About Jeremy Leese
Jeremy’s practice focuses on corporate finance, mergers and acquisitions, corporate reorganisations and restructurings, banking and international real estate finance, structured finance, as well as regulatory and legislative compliance.
Jeremy Leese’s full profile on mjm.bm.
Hot on the heels of the Companies and Limited Liability Company (Initial Coin Offering) Amendment Act 2018 (the “ICO Act”), which seeks to introduce a statutory framework for initial coin offerings (“ICOs”) and has now passed both the House of Assembly and the Senate, comes the tabling of the Digital Asset Business Act 2018 (the “DAB Act”).
Digital Assets are defined as anything that exists in binary format and comes with the right to use it and includes a digital representation of value that:
(a) is used as a medium of exchange, unit of account, or store of value and is not legal tender, whether or not denominated in legal tender;
(b) is intended to represent assets such as debt or equity in the promoter;
(c) is otherwise intended to represent any assets or rights associated with such assets; or
(d) is intended to provide access to an application or service or product by means of distributed ledger technology;
but does not include:
(e) a transaction in which a person grants value as part of an affinity or rewards program, which value cannot be taken from or exchanged with the person for legal tender, bank credit or any digital asset; or
(f) a digital representation of value issued by or on behalf of the publisher and used within an online game, game platform, or family of games sold by the same publisher or offered on the same game platform.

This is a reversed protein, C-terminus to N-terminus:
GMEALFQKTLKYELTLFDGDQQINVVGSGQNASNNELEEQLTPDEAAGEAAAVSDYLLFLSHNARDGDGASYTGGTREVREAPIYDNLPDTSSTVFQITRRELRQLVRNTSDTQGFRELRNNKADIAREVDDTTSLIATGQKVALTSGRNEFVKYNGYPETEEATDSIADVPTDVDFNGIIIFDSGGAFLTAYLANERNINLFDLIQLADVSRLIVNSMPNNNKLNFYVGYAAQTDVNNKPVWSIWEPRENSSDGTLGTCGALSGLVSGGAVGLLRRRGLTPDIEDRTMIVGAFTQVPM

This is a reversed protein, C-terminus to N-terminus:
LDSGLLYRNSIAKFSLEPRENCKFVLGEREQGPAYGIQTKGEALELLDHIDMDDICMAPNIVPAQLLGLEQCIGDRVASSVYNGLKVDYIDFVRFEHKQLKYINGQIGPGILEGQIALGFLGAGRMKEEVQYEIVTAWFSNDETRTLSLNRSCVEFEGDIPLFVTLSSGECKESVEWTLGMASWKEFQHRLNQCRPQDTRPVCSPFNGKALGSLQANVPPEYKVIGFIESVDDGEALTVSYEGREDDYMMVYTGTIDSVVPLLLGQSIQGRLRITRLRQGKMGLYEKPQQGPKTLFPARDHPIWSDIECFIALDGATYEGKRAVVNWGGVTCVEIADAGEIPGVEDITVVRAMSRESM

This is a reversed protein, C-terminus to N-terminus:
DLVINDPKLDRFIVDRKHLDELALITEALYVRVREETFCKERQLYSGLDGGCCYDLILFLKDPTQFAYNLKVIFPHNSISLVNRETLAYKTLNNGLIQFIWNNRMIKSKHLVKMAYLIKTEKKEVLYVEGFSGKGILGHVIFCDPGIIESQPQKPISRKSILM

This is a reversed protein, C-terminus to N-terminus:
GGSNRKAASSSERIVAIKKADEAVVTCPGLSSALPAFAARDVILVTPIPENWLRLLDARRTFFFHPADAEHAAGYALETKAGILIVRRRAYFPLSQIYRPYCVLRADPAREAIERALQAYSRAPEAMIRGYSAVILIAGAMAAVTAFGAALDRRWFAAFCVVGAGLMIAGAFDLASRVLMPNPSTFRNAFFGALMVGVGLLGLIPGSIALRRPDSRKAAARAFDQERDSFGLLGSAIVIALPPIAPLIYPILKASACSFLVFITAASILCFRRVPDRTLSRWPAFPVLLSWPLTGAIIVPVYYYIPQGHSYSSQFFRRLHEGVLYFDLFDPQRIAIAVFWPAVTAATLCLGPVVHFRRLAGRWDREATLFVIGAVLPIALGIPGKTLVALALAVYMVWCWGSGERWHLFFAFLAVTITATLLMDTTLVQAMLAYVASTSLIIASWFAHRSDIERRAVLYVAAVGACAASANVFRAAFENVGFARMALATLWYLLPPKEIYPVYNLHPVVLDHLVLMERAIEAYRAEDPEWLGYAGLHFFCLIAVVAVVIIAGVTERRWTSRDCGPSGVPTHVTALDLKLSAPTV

Whilst Digital Asset Business is defined as the business of providing any or all of the following digital asset business activities to the general public:
(a) issuing, selling or redeeming virtual coins, tokens or any other form of digital asset;
(b) operating as a payment service provider business utilising digital assets which includes the provision of services for the transfer of funds;
(c) operating as an electronic exchange;
(d) providing custodial wallet services; or
(e) operating as a digital asset services vendor.
Along with published statement of principles and codes of practice, the DAB Act will establish a licensing and supervisory regime for entities engaged in digital asset business. To conduct digital asset business in or from within Bermuda, a person must be licensed under the DAB Act, by means of the grant of either an indefinite (Class F) or fixed term (Class M) licence, and be directed and managed from Bermuda. Criteria are set out with regard to licensing, including a fit and proper person test, the carrying on of the business in a prudent manner and corporate governance requirements.
Following on from the ICO Act, the DAB Act is the second piece of legislation evidencing the avowed intent of the Bermuda Government to provide regulatory certainty and a reliable legal framework with a view to creating an environment within which companies focused on blockchain, virtual currencies and other digital assets will thrive, whilst also implementing the highest standards of corporate governance, transparency and consumer and market protections.